Mr. Ahmadinejad wants their support in discouraging the United States
from referring Iran's violations of its commitments to the
International Atomic Energy Agency to the U.N. Security Council for
sanctions. He also wants pro-regime Iranians in the United States to
lobby Congress and the White House to lift the U.S. trade embargo on
If Mr. Kelly
and the New York Police Department feel they cannot prevent Mr.
Ahmadinejad from addressing the U.N. General Assembly, they should
escort him directly to Kennedy airport after his 5-minute speech so he
can't turn the visit into a lobbying tour. There is nothing in the U.S.
treaty with the U.N. that says we have to sponsor international
terrorists who have come to the United States on a lobbying mission.
we know about the Islamic Republic's boy president.
23-year-old engineering student at Elm-o Sanaat University in Tehran,
Mr. Ahmadinejad played a critical role in seizing the U.S. Embassy on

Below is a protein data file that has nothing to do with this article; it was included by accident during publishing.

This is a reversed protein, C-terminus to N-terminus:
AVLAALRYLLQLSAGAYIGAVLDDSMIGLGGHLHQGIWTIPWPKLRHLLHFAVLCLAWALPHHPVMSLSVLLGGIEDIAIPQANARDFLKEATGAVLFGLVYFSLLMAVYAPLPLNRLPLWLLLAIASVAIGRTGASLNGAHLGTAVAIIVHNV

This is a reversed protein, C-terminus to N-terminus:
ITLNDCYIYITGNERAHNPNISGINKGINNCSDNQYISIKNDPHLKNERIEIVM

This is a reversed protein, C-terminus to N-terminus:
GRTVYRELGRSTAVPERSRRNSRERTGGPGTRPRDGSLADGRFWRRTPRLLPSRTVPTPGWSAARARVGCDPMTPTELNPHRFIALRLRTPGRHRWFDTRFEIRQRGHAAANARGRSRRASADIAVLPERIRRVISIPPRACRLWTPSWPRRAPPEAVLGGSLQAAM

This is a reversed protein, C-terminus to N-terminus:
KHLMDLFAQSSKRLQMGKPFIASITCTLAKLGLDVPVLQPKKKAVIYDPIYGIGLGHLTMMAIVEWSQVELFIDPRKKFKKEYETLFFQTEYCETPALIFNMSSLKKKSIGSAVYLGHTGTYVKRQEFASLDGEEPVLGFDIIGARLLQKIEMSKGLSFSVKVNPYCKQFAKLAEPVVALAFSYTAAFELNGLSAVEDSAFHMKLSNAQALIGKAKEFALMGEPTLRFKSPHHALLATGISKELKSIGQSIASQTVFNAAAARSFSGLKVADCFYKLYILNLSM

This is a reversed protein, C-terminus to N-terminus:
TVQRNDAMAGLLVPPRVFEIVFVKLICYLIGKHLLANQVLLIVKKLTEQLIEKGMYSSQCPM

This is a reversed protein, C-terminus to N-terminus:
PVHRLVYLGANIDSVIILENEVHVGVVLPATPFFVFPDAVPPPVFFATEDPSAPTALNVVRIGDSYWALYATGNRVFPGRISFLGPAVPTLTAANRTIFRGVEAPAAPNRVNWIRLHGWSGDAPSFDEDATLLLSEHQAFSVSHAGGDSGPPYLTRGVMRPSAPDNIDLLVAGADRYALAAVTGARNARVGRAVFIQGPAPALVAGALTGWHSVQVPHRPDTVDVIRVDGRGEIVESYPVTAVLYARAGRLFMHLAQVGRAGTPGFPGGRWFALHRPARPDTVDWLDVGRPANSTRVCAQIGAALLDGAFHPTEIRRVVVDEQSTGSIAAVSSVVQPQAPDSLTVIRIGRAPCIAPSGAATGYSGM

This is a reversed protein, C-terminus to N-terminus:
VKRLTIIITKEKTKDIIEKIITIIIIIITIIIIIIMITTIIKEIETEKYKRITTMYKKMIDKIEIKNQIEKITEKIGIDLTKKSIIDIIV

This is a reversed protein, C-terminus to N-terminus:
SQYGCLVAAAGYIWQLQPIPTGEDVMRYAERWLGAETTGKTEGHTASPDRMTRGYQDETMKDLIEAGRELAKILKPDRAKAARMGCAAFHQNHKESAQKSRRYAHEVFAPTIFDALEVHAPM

Nov. 4, 1979.
former U.S. hostages have identified Mr. Ahmadinejad from
contemporaneous photographs as one of their most vicious interrogators,
according to reports first published in The Washington Times. While Mr.
Ahmadinejad has denied he was ever inside the embassy during the
hostage-crisis, evidence is mounting to the contrary.
former President Abolhassan Banisadr, who was a member of the
Revolutionary Council at the time of the hostage crisis, Mr.
Ahmadinejad was assigned guard duty inside the U.S. Embassy compound.
"This has been confirmed to me by one of the former student leaders of